Summertime Blues, Lowcountry Reds

Summer days in South can be hot and long... The past ten days down in the Lowcountry were certainly no exception.  I decided to bring my new little skiff, a Towee Calusa, down to the marshes of South Carolina to hunt some reds.  The fishing was fairly challenging— high tides were high enough to flood the spartina grass, but no redfish were seen, and strong winds hampered us for the first few days.  We eventually found a backcountry creek that was absolutely packed with reds— the fish were so plentiful that you could feel them bumping the hull and pushpole as they moved past the boat.  Fishing the low tide was key and the most productive flies were black, flashy patterns that could be seen in the muddy water.  We also found ladyfish chasing shrimp around the dock lights at night.  These fish were tremendous fighters and were eager to take down a small Gurgler stripped through the light.

My trusty little skiff.

"Believe me, my young friend, there is nothing — absolutely nothing — half so much worth doing as simply messing about in boats."  -Kenneth Grahame

The thrill of the hunt.

Low tide creek fishing.  My buddy Ping hooked this redfish on a Keitech swimbait.  Killer lure.

The fruits of our labor.

The redfish we found were all in the 6-8 lb range.  They put a nice bend in an 8 weight.  Or a 5 weight if you're like my friend Ping.

Using the green night-light wasn't particularly effective, but we set it up a bit too close to slack tide.

Night fishing along the docks, however, was easy pickings for the "poor man's tarpon".  I honestly don't know if a baby tarpon can fight better than these... Amazing jumps, runs, and stamina.

Sunset in the Lowcountry.


Pic from Steve

Steve Lee just sent me a picture of his recent trip.  He will post his trip soon and can't wait to see the rest of the experience...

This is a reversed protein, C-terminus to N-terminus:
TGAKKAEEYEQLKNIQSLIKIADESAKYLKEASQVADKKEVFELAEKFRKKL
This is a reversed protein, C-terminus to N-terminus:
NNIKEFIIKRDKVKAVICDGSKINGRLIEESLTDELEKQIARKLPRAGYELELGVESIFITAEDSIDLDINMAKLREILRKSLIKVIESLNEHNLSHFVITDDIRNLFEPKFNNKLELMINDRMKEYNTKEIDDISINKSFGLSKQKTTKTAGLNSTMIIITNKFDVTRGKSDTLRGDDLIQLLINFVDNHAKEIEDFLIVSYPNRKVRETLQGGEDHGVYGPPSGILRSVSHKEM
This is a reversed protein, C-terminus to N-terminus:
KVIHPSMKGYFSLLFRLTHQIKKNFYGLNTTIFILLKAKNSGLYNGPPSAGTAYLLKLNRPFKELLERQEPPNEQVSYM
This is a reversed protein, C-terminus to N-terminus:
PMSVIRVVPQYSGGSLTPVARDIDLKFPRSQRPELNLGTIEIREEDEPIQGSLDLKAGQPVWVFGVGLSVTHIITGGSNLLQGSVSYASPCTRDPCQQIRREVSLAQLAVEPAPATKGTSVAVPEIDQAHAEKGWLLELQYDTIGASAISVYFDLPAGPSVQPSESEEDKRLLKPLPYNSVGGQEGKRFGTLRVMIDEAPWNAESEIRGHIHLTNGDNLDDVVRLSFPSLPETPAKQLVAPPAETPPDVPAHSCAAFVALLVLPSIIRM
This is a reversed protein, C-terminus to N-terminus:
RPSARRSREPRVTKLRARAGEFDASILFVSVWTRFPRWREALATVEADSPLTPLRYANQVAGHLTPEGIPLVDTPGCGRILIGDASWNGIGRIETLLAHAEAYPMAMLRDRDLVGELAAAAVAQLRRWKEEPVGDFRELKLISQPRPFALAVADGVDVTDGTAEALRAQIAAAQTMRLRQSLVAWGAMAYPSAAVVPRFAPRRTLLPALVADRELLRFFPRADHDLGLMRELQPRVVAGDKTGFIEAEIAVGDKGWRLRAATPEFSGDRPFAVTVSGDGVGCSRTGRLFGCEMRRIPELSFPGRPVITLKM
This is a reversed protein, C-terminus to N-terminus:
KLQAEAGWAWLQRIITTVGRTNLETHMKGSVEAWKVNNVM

New Member

A while back, GF posted a story about Steve who visited Korea to fish with him.  Steve was working at Hong Kong at the time and now he is back in his home town which is not too far from my house.  Steve contacted me to fish together and we decided to fish the Gorge.

It turns out that Steve is a small creek junky.  He started to fly fish at tender age of 14 years and his casting reflects his experience very well.  Steve never fished gorge and I thought it will be a proper reintroduction to his home ground.

We met at the parking lot early in the morning and hiked into the gorge.  It was a perfect day to be out.  The water level was on a low side but helped us wade in and out of the river.  There weren’t much hatch activity.  A few caddis and small bwos were fluttering around but not enough to bring trout to the surface.

After a few switching around of flies, both of us were able to catch some browns although most of them got away before I was able to take some pics. 

As a routine to the gorge fishing, we veer off from the main river to the small feeder creek.  As expected, the water level was very low which limited us to fish only handful of the pools.  Watching Steve cast in a tight environment was a pleasure to watch.  Surprisingly, we caught more browns than brookies (actually we only caught one brook trout). I’ve never caught browns on this creek and it is somewhat disturbing if the native residents are being forced out of their habitat.

It was a pleasure to fish with Steve and looking forward to our next trip.  But more than anything, we now have a new member to our club.


Fishing in Korea

Since there seems to be a problem getting our members in Korea to post their trips.  I basically dug out some pictures from Princefly.co.kr and Rainbowfly.co.kr websites. I missed seeing these scenes...


Wild Trout Grand Slam + chub

With a nasty hangover from the night before, I wasn't sure if the fishing will be an agenda for the day but with some strong self persuasion, I was able to get my butt out of the bed and able to make a quick trip to nearest wild trout creek. I haven't fished here since last year but I felt right at home as soon as I got to the creek and took a first step into the creek.

The creek contained many eager trout.  All three species competing for my flies.  I didn't have to be selective with my flies.  As always for this time of the year, the ausable bomber did the trick.  

It was interesting to note that the most of rainbows took my fly with very quick but almost sipping at my fly where as browns and brookies did exact opposite creating huge rutgers.


Due to my condition, I had to call it a quit early but I was glad to be out.